The Free On-line Dictionary of Computing (30 December 2018):
"@". ASCII code 64. Common names: at sign, at,
strudel. Rare: each, vortex, whorl, INTERCAL: whirlpool,
cyclone, snail, ape, cat, rose, cabbage, amphora. ITU-T:
The @ sign is used in an electronic mail address to separate
the local part from the hostname. This dates back to July
1972 when Ray Tomlinson was designing the first[?] e-mail
It is ironic that @ has become a trendy mark of Internet
awareness since it is a very old symbol, derived from the
latin preposition "ad" (at).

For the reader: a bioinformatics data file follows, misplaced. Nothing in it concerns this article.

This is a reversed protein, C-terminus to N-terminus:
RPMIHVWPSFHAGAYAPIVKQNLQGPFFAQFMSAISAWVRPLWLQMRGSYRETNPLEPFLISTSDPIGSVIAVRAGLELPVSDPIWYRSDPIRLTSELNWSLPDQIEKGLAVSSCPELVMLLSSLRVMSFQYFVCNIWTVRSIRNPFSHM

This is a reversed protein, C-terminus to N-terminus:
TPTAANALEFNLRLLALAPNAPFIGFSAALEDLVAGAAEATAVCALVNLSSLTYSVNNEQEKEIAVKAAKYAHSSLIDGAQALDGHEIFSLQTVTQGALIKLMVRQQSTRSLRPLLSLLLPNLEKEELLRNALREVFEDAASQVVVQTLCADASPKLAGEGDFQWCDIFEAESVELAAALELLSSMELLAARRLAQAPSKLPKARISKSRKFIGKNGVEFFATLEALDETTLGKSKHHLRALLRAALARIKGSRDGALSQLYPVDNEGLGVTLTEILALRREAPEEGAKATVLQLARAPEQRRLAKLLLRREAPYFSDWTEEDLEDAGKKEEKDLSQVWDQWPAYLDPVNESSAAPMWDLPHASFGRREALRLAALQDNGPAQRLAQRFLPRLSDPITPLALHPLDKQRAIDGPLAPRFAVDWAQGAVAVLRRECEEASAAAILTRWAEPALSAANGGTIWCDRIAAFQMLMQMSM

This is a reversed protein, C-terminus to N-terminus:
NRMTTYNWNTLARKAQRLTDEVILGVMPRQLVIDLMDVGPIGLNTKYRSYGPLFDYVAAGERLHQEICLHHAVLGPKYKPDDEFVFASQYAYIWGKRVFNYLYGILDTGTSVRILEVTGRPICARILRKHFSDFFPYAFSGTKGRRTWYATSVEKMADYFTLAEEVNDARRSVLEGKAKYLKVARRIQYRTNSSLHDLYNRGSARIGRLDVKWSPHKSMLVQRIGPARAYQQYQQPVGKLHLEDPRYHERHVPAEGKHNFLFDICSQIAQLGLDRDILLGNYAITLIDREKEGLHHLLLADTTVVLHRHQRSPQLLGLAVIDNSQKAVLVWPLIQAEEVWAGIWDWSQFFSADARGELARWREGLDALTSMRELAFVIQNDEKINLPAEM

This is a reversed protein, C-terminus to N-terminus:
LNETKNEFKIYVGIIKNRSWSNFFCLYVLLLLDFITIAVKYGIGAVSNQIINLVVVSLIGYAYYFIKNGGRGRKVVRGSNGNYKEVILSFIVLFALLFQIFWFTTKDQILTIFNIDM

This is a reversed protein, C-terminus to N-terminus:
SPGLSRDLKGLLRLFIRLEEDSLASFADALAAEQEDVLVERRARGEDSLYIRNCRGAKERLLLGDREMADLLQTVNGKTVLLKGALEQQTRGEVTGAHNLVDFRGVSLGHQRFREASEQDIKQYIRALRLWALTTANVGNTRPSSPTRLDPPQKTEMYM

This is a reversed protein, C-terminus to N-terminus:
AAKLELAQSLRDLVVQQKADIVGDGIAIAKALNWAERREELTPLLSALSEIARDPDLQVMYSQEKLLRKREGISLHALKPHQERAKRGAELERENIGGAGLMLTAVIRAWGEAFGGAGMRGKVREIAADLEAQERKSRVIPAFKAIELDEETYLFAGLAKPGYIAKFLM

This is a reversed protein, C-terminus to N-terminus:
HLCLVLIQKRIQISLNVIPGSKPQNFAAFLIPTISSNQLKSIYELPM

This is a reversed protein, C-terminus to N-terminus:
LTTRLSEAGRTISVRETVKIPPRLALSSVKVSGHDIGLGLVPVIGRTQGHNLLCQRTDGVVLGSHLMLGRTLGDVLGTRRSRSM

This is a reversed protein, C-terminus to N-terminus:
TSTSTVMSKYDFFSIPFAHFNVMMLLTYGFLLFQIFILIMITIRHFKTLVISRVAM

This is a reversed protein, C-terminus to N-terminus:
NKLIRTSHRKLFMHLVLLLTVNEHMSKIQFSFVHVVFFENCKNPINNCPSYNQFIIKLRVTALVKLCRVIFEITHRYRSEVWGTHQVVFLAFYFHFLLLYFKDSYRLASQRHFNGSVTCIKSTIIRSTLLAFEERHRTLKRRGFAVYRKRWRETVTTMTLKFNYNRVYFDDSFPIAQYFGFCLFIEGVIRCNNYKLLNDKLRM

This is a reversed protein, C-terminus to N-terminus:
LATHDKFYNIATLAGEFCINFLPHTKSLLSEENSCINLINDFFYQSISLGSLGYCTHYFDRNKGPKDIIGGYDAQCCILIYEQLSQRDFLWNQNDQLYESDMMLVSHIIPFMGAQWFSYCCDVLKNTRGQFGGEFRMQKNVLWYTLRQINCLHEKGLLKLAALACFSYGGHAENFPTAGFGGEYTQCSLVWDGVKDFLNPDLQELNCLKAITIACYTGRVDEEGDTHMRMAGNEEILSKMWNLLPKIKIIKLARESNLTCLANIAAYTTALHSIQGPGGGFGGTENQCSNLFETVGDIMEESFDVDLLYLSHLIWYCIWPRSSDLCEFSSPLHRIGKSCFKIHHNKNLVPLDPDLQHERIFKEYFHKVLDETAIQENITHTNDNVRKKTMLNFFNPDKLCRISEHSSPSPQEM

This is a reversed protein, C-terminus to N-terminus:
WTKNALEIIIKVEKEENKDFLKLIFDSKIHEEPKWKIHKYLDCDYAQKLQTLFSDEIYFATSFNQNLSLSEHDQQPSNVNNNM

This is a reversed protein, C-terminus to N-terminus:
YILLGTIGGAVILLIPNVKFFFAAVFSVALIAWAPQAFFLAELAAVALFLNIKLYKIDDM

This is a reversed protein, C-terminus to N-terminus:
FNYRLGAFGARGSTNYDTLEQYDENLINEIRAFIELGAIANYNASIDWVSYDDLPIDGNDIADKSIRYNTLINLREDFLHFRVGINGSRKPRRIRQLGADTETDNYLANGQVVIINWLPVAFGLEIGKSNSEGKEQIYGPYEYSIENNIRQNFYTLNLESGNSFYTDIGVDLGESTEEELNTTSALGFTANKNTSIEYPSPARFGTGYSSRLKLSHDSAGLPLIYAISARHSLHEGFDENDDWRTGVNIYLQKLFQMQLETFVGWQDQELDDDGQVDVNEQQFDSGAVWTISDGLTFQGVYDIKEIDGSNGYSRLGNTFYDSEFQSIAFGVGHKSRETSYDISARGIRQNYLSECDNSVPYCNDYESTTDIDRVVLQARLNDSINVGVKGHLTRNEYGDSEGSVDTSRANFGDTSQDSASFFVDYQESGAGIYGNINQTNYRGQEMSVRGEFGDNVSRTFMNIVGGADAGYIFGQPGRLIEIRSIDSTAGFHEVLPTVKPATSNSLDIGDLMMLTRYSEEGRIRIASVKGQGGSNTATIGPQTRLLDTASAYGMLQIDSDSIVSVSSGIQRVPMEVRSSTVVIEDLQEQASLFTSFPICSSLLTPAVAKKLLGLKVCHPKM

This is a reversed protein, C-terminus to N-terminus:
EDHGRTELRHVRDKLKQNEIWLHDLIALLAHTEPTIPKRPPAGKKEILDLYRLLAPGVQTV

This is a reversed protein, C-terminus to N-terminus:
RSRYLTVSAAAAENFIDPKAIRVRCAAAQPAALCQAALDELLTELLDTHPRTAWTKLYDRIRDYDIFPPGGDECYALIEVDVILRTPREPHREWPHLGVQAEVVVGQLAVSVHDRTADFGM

Giorgio Stabile, a professor of history in Rome, has traced
the symbol back to the Italian Renaissance in a Roman
mercantile document signed by Francesco Lapi on 1536-05-04.
In Dutch it is called "apestaartje" (little ape-tail), in
German "affenschwanz" (ape tail). The French name is
"arobase". In Spain and Portugal it denotes a weight of about
25 pounds, the weight and the symbol are called "arroba".
Italians call it "chiocciola" (snail).